No one's giving a job to Saddam Hussain: Namesake of Iraqi dictator goes to court for new identity

What's in a name, Shakespeare once asked. Quite a bit, Saddam Hussain, a 25-year-old marine engineer from Jamshedpur in Jharkhand, might venture. For it seems no one is willing to hire him. Never mind that his name is spelled differently (albeit only slightly) than the brutal  Iraqi dictator who terrorised millions of his fellow countrymen until he was toppled by the United States in 2003 and hung in 2006.

A boy holds a picture of late Iraqi President Saddam Hussein. File photo. Reuters

A boy holds a picture of late Iraqi President Saddam Hussein. File photo. Reuters

According to a report in Hindustan TimesHussain, who was  lovingly named by his grandfather, has been handed over 40 rejection letters from various organisations since he graduated from Tamil Nadu's Noorul Islam University over two years ago.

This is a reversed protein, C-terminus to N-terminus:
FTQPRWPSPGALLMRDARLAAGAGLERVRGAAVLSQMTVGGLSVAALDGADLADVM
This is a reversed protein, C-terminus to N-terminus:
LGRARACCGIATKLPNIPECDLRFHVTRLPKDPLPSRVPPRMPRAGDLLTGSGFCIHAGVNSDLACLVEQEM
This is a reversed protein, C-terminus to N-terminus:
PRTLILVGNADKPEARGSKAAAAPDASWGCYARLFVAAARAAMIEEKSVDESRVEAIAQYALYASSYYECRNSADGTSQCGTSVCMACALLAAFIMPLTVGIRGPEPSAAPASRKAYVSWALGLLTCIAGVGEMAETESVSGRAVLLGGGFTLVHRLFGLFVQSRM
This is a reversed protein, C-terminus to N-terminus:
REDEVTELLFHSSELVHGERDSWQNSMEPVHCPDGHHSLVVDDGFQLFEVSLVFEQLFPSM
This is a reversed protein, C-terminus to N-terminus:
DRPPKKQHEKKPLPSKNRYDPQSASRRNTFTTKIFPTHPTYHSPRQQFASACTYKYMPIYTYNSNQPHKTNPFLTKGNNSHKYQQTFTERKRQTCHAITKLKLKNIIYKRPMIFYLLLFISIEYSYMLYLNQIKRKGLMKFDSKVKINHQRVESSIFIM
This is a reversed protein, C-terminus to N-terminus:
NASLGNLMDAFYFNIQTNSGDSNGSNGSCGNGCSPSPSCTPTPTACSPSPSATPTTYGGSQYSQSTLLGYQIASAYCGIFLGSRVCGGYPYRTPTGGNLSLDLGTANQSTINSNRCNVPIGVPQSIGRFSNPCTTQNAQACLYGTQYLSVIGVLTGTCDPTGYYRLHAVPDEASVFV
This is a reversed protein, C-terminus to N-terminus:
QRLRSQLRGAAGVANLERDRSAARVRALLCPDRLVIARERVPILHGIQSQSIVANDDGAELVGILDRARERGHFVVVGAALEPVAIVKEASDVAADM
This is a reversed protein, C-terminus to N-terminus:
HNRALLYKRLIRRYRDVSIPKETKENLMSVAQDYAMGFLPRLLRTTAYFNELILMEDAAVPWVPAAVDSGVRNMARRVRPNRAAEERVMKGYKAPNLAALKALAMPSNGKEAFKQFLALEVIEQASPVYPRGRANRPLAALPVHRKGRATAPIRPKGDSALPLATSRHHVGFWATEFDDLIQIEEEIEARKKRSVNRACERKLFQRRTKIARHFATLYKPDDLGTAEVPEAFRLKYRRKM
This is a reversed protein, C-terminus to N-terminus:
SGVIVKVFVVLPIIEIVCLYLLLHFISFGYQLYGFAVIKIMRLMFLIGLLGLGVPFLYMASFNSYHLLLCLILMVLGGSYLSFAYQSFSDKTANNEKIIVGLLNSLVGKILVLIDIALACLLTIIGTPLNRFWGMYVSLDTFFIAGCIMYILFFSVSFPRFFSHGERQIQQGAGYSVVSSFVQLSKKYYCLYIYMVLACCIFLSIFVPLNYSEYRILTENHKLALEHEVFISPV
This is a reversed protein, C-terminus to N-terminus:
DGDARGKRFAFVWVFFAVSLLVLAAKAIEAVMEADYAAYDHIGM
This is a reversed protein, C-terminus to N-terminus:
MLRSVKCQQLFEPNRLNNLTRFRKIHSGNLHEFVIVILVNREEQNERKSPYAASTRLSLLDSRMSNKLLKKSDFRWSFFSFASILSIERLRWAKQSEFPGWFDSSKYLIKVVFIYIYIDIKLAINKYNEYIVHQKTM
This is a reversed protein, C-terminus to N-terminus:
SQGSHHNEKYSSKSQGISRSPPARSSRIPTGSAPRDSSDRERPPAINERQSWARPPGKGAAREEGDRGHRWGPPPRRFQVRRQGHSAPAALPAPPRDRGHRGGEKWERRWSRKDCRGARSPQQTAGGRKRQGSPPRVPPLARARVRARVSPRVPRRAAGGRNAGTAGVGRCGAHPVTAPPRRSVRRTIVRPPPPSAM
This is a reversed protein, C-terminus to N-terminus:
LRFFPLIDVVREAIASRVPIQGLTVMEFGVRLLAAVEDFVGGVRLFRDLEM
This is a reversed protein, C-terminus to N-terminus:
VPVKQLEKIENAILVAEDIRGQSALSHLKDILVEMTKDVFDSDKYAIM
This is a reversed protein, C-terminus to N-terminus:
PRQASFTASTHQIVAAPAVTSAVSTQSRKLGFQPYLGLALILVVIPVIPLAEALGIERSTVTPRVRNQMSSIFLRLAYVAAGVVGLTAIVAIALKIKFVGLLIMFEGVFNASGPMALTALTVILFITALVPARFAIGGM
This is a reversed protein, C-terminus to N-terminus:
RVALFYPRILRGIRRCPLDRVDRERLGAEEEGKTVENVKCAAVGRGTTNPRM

Hussain seems crestfallen that prospective employers seem 'afraid' to hire him, despite ranking second in the 2014 batch. To make things worse, most of his peers have already secured employment around the globe.

Hussain says, initially he could not figure out why his job search was going nowhere. "I then inquired with the HR departments of the companies and some of them told me my name was the problem,” he remembers. Hussain was told that having a crew member with a name that arouses instant suspicion could be an operational nightmare.

BBC reported that Hussain has been trying to get around this problem by getting a new passport and a driving licence under the name Sajid.

However, there was a flaw in his plan, as his education certificates still bore the name Saddam. The wheels of bureaucracy are turning slowly, and Hussain will be going to court on 5 May to get the authorities to change the name on his school certificates. After that, he'll need to amend his graduation papers, too.

While Hussain says he does not blame his grandfather, he feels that he is unjustly suffering for someone else's crimes. Can't argue there. So let this be a lesson to all you parents and grandparents-to-be. Shakespeare was wrong. Choose your childrens' names wisely.

Updated Date: Mar 20, 2017 13:53 PM

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